“It is but a step along the way,” the hag said, her feigned pity replaced by a sly smile.  “Be careful how you foot it, for there are more dangerous paths than fens to wind one’s way through.”

 “You say a lot without saying anything at all,” Phoebe retorted.  “I trudged through mud and spent all night making that useless scarecrow, and to what end?  To what end, you old, ugly hag?!”

 “The end has not yet come,” the hag said simply.  “You will have exactly what you wish.  A husband with handsome blue eyes and immaculate teeth.  You must have faith, child, for it will come to pass.  You will have a husband with all the things your heart values.  You will have his handsome blue eyes and his immaculate teeth.”

 “But Marianne has his heart!” Phoebe moaned, feigning a swoon against the tree.  She suddenly sprang upright, her green eyes flapping open suddenly and brightening with the fulgurous thunderclap of a thought.  “Unless you mean some misfortune will come to pass for Marianne?!”  She clapped her hands together excitedly.  “Ohhh, is that it?”  Still smiling, she feigned sadness.  “Oh, but I must not wish too mortal a fate for her.  It would be beneath me.  She is, after all, only a weaver’s daughter.  Better would it be that William were to reflect on his first choice and realize the folly of it, choosing instead to pursue truer taste in one as highly bred as I am.”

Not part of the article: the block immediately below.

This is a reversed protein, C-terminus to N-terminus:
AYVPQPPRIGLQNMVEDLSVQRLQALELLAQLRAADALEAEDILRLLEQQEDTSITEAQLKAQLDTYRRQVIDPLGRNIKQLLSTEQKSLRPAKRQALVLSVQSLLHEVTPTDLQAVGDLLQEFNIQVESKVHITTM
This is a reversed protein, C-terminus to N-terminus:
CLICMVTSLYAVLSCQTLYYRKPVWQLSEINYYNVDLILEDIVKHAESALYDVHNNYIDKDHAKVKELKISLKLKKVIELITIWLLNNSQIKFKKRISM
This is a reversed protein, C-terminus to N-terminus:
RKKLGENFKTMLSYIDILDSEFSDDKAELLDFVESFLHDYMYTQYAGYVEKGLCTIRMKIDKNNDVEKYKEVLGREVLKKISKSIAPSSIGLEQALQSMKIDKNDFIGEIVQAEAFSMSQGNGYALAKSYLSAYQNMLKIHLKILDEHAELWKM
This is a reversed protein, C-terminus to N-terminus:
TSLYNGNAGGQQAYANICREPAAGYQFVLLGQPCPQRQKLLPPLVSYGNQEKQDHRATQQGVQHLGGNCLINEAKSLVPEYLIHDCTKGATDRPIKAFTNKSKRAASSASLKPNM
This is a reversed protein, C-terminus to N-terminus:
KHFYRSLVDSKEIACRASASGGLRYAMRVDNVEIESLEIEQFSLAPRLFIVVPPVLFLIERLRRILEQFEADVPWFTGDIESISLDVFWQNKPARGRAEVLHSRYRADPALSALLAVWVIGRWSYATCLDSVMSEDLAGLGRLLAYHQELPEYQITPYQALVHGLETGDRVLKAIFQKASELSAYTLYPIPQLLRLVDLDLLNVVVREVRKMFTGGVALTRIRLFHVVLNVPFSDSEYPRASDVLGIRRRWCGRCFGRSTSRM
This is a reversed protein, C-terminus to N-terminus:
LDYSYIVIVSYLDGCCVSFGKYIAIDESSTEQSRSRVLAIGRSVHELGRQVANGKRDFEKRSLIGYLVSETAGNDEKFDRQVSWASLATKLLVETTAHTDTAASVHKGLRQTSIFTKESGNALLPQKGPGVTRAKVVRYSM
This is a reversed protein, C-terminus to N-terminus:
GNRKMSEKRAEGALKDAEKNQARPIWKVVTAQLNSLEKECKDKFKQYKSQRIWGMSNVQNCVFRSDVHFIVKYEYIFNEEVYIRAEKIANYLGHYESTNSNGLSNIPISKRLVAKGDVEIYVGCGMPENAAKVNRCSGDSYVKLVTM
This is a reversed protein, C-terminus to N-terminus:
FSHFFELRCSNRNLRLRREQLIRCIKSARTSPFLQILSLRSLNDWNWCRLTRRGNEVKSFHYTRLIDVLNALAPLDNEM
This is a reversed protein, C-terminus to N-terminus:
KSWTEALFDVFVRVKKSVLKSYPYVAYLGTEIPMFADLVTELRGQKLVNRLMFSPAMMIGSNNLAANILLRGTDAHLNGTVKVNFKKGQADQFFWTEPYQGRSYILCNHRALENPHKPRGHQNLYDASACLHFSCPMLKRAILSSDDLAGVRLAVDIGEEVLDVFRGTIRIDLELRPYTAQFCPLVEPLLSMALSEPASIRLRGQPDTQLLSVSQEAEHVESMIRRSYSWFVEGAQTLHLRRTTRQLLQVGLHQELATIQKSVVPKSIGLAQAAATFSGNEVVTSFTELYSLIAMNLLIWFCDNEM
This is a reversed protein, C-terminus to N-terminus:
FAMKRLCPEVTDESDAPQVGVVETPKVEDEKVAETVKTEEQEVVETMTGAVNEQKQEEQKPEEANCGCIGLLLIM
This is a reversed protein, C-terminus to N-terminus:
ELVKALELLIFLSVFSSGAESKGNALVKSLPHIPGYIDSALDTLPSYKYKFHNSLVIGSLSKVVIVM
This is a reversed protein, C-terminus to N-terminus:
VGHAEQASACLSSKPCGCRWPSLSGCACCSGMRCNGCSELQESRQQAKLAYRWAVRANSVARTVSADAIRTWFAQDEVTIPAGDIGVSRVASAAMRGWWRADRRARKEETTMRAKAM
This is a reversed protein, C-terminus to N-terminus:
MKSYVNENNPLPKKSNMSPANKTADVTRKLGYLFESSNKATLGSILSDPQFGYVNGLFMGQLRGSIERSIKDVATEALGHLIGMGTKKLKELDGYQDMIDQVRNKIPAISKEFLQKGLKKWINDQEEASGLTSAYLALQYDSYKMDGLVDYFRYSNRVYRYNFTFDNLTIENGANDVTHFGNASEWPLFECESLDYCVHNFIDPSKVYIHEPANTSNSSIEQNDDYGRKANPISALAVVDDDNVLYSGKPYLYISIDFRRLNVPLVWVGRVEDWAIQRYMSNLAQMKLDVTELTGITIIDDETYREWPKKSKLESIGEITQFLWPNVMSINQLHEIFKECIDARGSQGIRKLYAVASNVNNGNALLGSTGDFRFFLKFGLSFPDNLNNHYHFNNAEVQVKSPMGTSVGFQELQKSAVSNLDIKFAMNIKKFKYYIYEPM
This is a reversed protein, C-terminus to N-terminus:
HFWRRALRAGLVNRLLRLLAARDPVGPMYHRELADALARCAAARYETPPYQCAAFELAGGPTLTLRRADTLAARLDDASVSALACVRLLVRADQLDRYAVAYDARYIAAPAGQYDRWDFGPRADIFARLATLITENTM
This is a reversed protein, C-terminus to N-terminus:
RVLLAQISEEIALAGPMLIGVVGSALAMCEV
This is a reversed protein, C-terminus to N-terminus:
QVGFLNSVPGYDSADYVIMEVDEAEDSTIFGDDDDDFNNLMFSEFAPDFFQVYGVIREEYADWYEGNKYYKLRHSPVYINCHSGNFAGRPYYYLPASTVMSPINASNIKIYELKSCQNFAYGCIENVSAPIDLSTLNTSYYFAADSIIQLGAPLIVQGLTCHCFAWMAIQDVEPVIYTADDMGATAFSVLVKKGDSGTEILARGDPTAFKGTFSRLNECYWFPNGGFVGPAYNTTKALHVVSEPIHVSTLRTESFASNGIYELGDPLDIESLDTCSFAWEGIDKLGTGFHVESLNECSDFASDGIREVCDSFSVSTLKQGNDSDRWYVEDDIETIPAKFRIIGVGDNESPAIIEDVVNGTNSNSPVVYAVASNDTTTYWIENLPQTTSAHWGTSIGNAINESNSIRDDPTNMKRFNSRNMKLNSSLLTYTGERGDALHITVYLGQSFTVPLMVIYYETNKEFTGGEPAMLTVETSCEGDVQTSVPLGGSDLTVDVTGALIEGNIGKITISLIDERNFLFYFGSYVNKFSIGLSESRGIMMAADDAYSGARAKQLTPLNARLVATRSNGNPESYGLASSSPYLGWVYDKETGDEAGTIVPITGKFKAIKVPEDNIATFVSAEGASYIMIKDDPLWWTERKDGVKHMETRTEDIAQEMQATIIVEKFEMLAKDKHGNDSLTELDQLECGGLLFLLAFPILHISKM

“You will have the man with the beautiful blue eyes and the immaculate teeth,” the hag said.  “As you said you desired.”

 “But when?” Phoebe moaned.

 The hag gestured toward the town square with a wart-clustered finger.  Phoebe’s eyes followed the gesture, falling again on the pavilion.  There was a commotion within the crowd.  Many were glancing toward her—at Phoebe—and Phoebe was taken aback.

 “What are they gawking at?” Phoebe demanded, outraged.